331 cases of clinically node-negative supraglottic carcinoma of the larynx: a study of a modest size fixed field radiotherapy approach.
AffiliationChristie Hospital NHS Trust, Manchester, UK.
MetadataShow full item record
AbstractPURPOSE: For node-negative supraglottic carcinoma of the larynx, radiotherapy with surgery in reserve commonly provides very good results in terms of both local control and survival, while preserving function. However uncertainty exists over the treatment of the node-negative neck. Elective whole neck radiotherapy, while effective, may be associated with significant morbidity. The purpose of this study was to examine our practice of treating a modest size, fixed field to a high biologically effective dose and compare it with the patterns of recurrence from other centers that use different dose/volume approaches. METHODS AND MATERIALS: Over a 10-year period 331 patients with node-negative supraglottic carcinoma of the larynx were treated with radiotherapy at the Christie Hospital Manchester. Patients were treated with doses of 50-55 Gy in 16 fractions over 3 weeks. Data were collected retrospectively for local and regional control, survival, and morbidity. RESULTS: Overall local control, after surgical salvage in 17 cases, was 79% (T1-92%, T2-81%, T3-67%, T4-73%). Overall regional lymph node control, after surgical salvage in 13 cases, was 84% (T1-91%, T2-88%, T3-81%, T4-72%). Five-year crude survival was 50%, but after correcting for intercurrent deaths was 70% (T1-83%, T2-78%, T3-53%, T4-61%). Serious morbidity requiring surgery was seen in 7 cases (2.1%) and was related to prescribed dose (50 Gy-0%, 52.5 Gy-1. 3%, 55 Gy-3.4%). DISCUSSION: Our results confirm that treating a modest size, fixed field to a high biologically effective dose is highly effective. It enables preservation of the larynx in most cases, with acceptable regional control and no loss of survival compared to whole neck radiotherapy regimes.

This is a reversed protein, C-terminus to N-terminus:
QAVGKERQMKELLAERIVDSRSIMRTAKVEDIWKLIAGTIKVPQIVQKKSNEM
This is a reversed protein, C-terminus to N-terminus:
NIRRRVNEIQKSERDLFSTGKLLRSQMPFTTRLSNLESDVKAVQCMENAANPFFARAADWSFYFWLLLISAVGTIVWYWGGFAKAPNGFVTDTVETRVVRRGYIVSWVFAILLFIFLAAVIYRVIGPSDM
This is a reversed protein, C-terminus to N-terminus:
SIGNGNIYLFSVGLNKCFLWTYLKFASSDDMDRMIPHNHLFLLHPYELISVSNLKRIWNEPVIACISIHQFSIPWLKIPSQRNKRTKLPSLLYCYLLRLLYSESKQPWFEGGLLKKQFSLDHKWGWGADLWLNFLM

Citation331 cases of clinically node-negative supraglottic carcinoma of the larynx: a study of a modest size fixed field radiotherapy approach. 2000, 46 (5):1109-15 Int. J. Radiat. Oncol. Biol. Phys.
JournalInternational Journal of Radiation Oncology, Biology, Physics